By virtue of the user typing his/her login (RegEx looking at the “right side” from the @ sign of user name OR looking at the URL header such as outlook.com/<%FederatedNamespace%>) Office 365 discovered that the requestor is from a federated namespace, and therefore Office 365 doesn’t have the user’s credentials. It must redirect the user’s browser to a known/predefined on-premise Security Token Service end-point, which will authenticate the user and issue a predefined ticket containing an immutable ID (the unique citizen identifier in the story) and UPN (unique name in the story).

I am who I am! Aren’t I?

Narrator: Dmitry’s flew back to Russia and arrived at the local passport agency office as directed by the US Border control.

Dmitry: I have been sent by the US Border Control office, telling me that I need a passport. Can I have one, please?

Russian Passport Agency: That’s great! Who are you, exactly?

Dmitry: I am Dmitry. Here is my birth certificate. It plainly says that I am Dmitry.

Russian Passport Agency: We have verified your claim with our back-end registry. You are who you say you are. Here’s your passport, we have stamped your federal ID number and your unique name into it. Go back to the US.

Translation:

The user has landed on the on-premises federation-server user-authentication page (The “Russian Passport Agency” in this story) and has entered his credentials. NOTE: The ADFS will accept the user’s sAMAccountName (the birth certificate in this story) and the password combination OR user’s UPN and the password combination. Once the user is authenticated, ADFS issues a token containing the user’s UPN and unique identifier (default unique identifier is AD GUID in base64 encoded string). It is important to stress and understand that UPN value is not required by the ADFS’s login-page/dialog box to actually authenticate the on-prem user, however it is required to be enclosed into the issued claim that is sent back to a requesting federated party (Office 365 in this case). Once again, the user can actually authenticate with sAMAccountName, yet his/her UPN value will be sent back to Office 365 instead of sAMAccountName as defined during ADFS configuration.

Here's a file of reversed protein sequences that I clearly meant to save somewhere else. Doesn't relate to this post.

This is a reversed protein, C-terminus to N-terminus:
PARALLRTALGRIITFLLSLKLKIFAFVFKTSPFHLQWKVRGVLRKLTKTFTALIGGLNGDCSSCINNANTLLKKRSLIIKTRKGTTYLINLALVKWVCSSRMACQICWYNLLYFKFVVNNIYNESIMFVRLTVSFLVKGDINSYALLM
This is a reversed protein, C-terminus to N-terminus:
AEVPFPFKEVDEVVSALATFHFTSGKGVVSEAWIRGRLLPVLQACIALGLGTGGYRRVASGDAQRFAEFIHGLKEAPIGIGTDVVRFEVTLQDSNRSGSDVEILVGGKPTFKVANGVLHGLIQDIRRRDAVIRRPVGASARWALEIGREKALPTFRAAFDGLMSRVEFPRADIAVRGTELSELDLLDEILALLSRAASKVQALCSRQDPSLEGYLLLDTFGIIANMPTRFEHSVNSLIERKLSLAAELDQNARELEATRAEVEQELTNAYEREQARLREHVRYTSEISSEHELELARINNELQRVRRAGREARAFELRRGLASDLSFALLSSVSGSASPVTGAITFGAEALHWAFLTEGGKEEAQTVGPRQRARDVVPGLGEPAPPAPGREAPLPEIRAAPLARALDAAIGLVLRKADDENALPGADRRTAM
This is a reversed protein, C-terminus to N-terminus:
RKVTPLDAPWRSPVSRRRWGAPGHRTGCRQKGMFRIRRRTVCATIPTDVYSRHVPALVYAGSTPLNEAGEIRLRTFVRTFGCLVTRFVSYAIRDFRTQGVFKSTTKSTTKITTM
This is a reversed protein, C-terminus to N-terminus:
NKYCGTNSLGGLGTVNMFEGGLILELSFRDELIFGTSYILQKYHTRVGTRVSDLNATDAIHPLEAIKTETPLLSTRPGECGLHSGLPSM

sAMAccontNameLogon

Take Two

Narrator: Armed with a newly minted Russian passport, Dmitry arrives at the US Border Control (again).

Dmitry: I am Dmitry from Russia. Here is the paper from the Little Rock folks telling me to come here for a visa

US Border Control: Your Russian passport, please

Dmitry: Here it is, shiny and new.

US Border Control: Your documents are good. Welcome. Here’s your visa. Now you can fly to Little Rock

Translation:

Now that user’s browser contains a valid token, the user can be authorized to access Office 365 resources, and therefore redirected yet again to his/her destination with a resource token consumable by Office 365 resources, such as Exchange Online, Lync and SharePoint/SkyDrive Pro.

Final Approach:

Narrator: Armed with his US visa, Dmitry arrives back in Little Rock.

Dmitry: I demand to see Little Rock

Port Authority of Little Rock: Do you have a visa?

Dmitry: Here’s the US Border Control issued visa.

Port of Authority: Excellent! Welcome!

Translation

By having a resource token, the user can access target federated resource; in our case it is Exchange Online mailbox.

Epilog: